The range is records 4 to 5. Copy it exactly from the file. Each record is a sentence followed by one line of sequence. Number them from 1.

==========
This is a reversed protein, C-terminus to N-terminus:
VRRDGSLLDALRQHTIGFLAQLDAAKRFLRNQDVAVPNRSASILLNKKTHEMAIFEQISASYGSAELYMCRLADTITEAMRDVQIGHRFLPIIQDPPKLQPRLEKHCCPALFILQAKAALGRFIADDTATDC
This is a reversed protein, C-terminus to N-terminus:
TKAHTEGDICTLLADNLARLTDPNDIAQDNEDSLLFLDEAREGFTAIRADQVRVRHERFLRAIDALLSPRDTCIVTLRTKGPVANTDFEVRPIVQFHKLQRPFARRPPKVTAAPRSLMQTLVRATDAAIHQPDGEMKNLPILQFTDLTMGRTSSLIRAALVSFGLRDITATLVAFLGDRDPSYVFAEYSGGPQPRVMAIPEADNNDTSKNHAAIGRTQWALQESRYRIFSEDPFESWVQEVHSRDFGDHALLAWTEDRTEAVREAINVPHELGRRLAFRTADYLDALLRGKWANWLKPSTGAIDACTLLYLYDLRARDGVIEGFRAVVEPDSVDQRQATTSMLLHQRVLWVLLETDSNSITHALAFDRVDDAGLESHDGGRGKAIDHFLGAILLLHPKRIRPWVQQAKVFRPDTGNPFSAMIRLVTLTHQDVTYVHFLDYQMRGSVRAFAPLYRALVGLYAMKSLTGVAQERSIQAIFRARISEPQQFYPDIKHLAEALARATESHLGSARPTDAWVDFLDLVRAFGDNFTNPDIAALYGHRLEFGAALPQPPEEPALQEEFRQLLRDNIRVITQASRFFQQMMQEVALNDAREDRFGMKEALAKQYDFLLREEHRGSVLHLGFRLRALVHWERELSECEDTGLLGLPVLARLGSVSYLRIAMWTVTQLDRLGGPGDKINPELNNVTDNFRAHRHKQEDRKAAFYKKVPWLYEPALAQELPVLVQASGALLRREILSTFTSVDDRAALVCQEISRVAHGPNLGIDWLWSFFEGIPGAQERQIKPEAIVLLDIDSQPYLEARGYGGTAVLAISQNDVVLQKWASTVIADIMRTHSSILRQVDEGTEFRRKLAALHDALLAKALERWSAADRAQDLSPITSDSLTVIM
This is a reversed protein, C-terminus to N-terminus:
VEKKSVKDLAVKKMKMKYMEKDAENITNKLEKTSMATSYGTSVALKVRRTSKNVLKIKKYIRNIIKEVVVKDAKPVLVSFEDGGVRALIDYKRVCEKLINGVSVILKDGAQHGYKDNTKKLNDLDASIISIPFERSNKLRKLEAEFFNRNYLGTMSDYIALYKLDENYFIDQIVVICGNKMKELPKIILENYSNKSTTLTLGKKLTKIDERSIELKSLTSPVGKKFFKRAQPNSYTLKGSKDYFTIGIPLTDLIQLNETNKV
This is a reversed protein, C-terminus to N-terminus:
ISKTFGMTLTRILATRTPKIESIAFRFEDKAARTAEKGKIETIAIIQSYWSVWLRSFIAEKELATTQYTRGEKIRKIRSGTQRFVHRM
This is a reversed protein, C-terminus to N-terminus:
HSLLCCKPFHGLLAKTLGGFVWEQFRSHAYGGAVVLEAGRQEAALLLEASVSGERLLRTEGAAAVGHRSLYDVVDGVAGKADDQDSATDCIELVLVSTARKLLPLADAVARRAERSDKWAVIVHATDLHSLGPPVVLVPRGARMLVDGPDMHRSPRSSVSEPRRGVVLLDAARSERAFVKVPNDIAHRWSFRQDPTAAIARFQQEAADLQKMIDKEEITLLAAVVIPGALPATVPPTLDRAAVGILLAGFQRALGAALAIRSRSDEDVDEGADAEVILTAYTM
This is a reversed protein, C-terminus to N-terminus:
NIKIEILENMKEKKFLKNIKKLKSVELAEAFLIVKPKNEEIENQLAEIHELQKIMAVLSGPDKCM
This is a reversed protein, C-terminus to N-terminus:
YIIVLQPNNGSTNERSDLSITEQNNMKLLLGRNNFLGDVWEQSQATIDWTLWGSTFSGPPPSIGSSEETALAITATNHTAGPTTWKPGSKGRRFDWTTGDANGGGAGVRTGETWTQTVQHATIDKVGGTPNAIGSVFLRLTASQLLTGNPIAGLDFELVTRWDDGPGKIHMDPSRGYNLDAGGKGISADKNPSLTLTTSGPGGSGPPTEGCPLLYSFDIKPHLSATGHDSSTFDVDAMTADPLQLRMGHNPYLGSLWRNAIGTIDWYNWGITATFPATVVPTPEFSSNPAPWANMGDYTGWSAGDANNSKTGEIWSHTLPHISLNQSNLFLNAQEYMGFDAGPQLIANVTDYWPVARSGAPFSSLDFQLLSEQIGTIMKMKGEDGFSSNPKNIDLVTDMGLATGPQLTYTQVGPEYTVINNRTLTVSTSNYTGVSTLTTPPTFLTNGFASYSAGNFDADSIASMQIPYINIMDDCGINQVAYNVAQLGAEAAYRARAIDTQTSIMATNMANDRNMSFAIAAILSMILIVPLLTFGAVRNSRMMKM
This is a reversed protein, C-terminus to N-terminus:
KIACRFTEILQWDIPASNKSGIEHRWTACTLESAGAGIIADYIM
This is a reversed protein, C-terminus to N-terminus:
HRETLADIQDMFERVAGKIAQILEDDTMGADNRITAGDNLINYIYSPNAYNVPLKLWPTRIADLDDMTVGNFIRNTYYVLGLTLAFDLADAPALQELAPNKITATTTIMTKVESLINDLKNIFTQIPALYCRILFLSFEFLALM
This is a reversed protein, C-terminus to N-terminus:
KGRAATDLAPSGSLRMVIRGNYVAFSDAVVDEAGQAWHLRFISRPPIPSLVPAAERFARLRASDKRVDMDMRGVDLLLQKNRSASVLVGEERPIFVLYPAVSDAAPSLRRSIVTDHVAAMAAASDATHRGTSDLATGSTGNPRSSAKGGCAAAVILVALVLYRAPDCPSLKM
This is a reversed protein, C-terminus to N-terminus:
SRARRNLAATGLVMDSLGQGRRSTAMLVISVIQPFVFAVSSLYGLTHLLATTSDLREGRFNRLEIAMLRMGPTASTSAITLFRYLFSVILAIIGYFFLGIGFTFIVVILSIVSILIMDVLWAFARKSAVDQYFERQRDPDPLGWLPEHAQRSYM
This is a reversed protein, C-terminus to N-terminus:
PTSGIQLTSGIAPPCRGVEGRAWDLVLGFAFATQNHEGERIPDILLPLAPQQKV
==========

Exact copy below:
This is a reversed protein, C-terminus to N-terminus:
ISKTFGMTLTRILATRTPKIESIAFRFEDKAARTAEKGKIETIAIIQSYWSVWLRSFIAEKELATTQYTRGEKIRKIRSGTQRFVHRM
This is a reversed protein, C-terminus to N-terminus:
HSLLCCKPFHGLLAKTLGGFVWEQFRSHAYGGAVVLEAGRQEAALLLEASVSGERLLRTEGAAAVGHRSLYDVVDGVAGKADDQDSATDCIELVLVSTARKLLPLADAVARRAERSDKWAVIVHATDLHSLGPPVVLVPRGARMLVDGPDMHRSPRSSVSEPRRGVVLLDAARSERAFVKVPNDIAHRWSFRQDPTAAIARFQQEAADLQKMIDKEEITLLAAVVIPGALPATVPPTLDRAAVGILLAGFQRALGAALAIRSRSDEDVDEGADAEVILTAYTM